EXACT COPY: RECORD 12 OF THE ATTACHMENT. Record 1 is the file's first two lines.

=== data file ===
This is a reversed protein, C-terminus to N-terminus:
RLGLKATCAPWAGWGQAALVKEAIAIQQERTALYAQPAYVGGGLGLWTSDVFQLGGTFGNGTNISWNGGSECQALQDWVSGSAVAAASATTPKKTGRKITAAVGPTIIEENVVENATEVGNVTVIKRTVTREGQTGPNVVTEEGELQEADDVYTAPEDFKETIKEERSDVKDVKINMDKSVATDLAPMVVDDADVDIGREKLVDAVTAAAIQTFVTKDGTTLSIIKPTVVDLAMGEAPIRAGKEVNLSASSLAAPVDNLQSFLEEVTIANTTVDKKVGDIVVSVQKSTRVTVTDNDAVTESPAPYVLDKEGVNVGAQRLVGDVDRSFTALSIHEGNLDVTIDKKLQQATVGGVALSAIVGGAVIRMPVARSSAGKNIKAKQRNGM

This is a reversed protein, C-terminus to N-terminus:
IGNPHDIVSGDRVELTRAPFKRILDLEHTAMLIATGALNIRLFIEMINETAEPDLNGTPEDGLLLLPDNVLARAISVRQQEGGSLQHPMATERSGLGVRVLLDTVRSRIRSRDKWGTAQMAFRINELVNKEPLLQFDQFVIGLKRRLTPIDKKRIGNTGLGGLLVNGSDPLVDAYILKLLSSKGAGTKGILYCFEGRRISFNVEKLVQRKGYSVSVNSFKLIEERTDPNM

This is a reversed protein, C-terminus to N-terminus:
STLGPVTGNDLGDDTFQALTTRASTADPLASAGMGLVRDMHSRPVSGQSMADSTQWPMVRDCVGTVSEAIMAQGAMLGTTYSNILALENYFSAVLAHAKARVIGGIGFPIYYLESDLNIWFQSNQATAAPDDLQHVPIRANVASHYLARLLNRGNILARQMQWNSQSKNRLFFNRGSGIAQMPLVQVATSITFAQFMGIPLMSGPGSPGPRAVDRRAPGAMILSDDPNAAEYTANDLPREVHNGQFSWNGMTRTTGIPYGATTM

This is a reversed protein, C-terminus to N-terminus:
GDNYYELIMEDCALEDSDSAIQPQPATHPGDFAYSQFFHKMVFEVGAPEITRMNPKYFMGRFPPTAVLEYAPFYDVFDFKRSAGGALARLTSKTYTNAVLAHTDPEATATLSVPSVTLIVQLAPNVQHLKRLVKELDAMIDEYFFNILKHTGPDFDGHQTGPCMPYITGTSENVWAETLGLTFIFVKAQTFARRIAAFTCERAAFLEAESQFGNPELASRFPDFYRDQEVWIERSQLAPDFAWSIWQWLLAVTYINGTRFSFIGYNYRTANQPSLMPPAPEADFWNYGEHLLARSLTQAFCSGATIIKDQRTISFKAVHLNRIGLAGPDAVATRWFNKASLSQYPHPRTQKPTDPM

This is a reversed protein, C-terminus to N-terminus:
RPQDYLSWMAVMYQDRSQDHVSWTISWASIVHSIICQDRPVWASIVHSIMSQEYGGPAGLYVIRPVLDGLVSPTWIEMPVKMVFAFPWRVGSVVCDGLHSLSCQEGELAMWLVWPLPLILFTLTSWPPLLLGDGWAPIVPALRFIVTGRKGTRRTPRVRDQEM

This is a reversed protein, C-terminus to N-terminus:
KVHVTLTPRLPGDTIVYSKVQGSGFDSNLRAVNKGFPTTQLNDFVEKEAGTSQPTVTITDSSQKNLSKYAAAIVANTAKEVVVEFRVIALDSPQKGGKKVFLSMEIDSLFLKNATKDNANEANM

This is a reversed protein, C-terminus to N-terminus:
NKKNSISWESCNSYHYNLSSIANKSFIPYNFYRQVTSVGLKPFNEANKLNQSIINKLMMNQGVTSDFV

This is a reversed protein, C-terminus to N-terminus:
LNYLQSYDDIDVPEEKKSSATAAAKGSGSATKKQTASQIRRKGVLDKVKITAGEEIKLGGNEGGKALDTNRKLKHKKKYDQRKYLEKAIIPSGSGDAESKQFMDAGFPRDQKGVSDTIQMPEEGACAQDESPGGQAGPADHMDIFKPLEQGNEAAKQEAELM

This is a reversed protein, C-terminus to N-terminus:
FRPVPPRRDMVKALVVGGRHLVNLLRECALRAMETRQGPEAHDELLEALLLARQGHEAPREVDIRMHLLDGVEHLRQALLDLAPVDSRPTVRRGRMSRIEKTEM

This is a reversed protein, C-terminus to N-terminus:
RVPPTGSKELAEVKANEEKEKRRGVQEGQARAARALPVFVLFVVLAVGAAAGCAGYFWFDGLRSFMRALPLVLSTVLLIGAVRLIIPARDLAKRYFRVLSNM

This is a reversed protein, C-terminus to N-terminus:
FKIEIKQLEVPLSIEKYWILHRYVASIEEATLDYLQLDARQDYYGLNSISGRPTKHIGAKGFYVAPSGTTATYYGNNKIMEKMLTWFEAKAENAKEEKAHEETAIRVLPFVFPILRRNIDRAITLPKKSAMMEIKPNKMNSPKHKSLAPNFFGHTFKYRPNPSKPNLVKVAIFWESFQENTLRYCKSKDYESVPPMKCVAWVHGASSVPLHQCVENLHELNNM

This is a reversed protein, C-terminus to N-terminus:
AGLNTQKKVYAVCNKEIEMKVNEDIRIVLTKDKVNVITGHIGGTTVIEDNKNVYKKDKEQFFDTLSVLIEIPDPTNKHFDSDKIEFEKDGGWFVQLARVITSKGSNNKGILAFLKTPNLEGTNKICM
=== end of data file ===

This is a reversed protein, C-terminus to N-terminus:
AGLNTQKKVYAVCNKEIEMKVNEDIRIVLTKDKVNVITGHIGGTTVIEDNKNVYKKDKEQFFDTLSVLIEIPDPTNKHFDSDKIEFEKDGGWFVQLARVITSKGSNNKGILAFLKTPNLEGTNKICM